This blog entry provides an analytical metric for double-checking assumptions about application of Civil Code section 1717 and contractual attorney fee awards.  As the case law demonstrates, it is easy to misapprehend how and when the statute actually operates. 

Section 1717(a) states that “In any action on a contract, where the contract specifically provides that attorney’s fees and costs, which are incurred to enforce that contract, shall be awarded either to one of the parties or to the prevailing party, then the party who is determined to be the prevailing party on the contract, whether he or she is the party specified in the contract or not, shall be entitled to reasonable attorney fees in addition to other costs.”  Section 1717(b)(1) states that “[T]he party prevailing on the contract shall be the party who recovered a greater relief in the action on the contract.”  And section 1717(b)(2) states that “Where an action has been voluntarily dismissed or dismissed pursuant to a settlement of the case, there shall be no prevailing party for purposes of this section.”

It sounds straight forward and if section 1717 applied to every single suit involving a contractual attorney fee provision, it would be.  But of course, it’s not that simple.  A two-step analysis of attorney fee provisions in contracts may be helpful in determining the applicability and reach of section 1717.

The first step is to examine the scope of the fee provision.  When the language is narrow, such as “actions on the contract” or “action to enforce the contract,” section 1717 governs and in mixed cause of action litigation (for e.g., tort and contract claims), any fee award must be apportioned such that fees are only awarded for the contract claims.  (Exxess Electronixx v. Heger Realty Corp. (1998) 64 Cal.App.4th 698, 709 (fee provision for “action . . . to enforce the terms” of a lease does not encompass tort claims).)  So when the scope of the fee provision is limited to contract claims, then whether or not noncontract claims are also litigated, section 1717(a)’s reciprocity rule applies, the prevailing party (for fee purposes) will be section (b)(1)’s party prevailing on the contract claims, and dismissal prior to trial will trigger section (b)(2)’s complete escape hatch as to the opponent’s claim for attorney fees.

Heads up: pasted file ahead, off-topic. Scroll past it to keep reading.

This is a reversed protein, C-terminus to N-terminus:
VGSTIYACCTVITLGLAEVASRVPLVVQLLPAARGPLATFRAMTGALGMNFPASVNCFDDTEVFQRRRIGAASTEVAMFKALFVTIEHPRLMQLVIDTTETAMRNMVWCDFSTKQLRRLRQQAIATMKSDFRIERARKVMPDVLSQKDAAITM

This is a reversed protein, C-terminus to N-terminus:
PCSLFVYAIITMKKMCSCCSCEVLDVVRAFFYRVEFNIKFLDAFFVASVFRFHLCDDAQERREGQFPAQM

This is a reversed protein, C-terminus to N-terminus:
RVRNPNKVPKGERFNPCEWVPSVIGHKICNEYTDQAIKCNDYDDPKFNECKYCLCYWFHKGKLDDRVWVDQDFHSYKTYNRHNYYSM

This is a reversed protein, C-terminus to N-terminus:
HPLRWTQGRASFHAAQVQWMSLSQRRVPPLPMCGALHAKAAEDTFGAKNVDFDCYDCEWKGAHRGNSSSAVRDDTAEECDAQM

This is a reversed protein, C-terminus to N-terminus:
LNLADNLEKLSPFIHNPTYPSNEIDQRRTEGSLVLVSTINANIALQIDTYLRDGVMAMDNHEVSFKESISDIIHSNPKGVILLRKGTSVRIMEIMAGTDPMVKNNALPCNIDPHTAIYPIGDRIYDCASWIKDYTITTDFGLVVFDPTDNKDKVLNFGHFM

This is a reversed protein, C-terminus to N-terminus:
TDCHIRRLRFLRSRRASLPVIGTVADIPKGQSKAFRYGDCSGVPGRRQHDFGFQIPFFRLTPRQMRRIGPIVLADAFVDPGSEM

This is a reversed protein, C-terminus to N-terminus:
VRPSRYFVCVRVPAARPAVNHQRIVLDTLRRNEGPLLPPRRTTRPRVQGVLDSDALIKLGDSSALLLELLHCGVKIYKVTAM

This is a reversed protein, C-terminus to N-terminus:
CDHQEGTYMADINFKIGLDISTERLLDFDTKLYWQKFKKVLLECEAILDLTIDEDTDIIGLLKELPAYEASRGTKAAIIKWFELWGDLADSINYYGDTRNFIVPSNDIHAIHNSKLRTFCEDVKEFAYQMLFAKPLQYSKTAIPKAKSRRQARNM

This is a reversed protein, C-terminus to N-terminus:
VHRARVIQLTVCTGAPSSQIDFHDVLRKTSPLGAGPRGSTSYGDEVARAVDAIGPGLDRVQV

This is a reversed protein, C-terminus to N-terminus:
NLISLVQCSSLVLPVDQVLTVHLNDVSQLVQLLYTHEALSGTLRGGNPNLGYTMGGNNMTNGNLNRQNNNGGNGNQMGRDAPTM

But what if the attorney fee language is broadly worded?  Broadly worded fee agreements include language such as claims “arising out of” or “relating to” the contract, or “any dispute” under the contract.  (Santisas v. Goodin (1998) 17 Cal.4th 599, 607; Drybread v. Chipain Chiropractic Corp. (2007), 151 Cal.App.4th 1063, 1071-1072 (“any action or other proceeding arising out of this [contract]”); Wakefield v. Bohlin (2006) 145 Cal.App.4th 963, 973 (“any legal action . . . arising out of this Contract”) (overruled on other grounds).)  And when the language in a fee provision is broad, Section 1717 can have some or no application.

The second step in the analytical metric, which arises after confirming a broadly worded fee provision, is to ask whether noncontract claims such as torts are being litigated.  If the answer is “no,” then section 1717 governs because despite the broad wording in the fee provision, the only thing being litigated is an “action on a contract.”  But if the answer is “yes,” noncontract claims are being litigated, things can get tricky.

For example, when a broadly worded fee provision is at play and noncontract claims are being litigated (alone, or with contract claims), 1717(b)(1)’s prevailing party definition does not apply.  (Maynard v. BTI Group, Inc. (2013) 216 Cal.App.4th 984, 992.)  Instead, “the prevailing party entitled to recover fees normally will be the party whose net recovery is greater . . . whether or not that party prevailed on a contract cause of action.”  (Ibid.)  In addition, when a broadly worded fee agreement is at play and noncontract claims are being litigated, 1717(a)’s reciprocity principle does not apply, so a party can prevail and not be awarded fees because the fee provision is unilateral.  “Tort and other noncontract claims are not subject to section 1717 and its reciprocity principles.”  (Brown Bark III, L.P. v. Haver (2013) 219 Cal.App.4th 809, 820.)  As for dismissal prior to trial under 1717(b)(2), such dismissal will only relieve the plaintiff of paying fees for the contract claims because “causes of action that do not sound in contract . . . are not covered by section 1717 . . . .”  Santisas, supra, 17 Cal.4th at p. 617.         

To recap, just some of the wrinkles that apply when a fee provision is broadly worded and noncontract claims are litigated include the following: (1) even though the right to fees rests on a contractual fee provision, section 1717(a)’s reciprocity rule does not apply; (2) contractual right to fees notwithstanding, section 1717(b)(1)’s definition of prevailing party does not apply and Code of Civil Procedure section 1032 applies instead; and (3) in mixed cause of action litigation, dismissal before trial can still enable the plaintiff to avoid paying fees for the contract claims but not for the tort claims. 

Despite what appears to be straighforward stautory language, there is nuance in the actual application of section 1717.  As noted above, the case law illustrates that it is easy to either misunderstand or overlook something that can be the difference between success and failure.  If the reader has been startled in any way, then perhaps this two-step analysis will help.  So when it comes to contractual attorney fee awards, start with the actual words of the fee provision because words matter.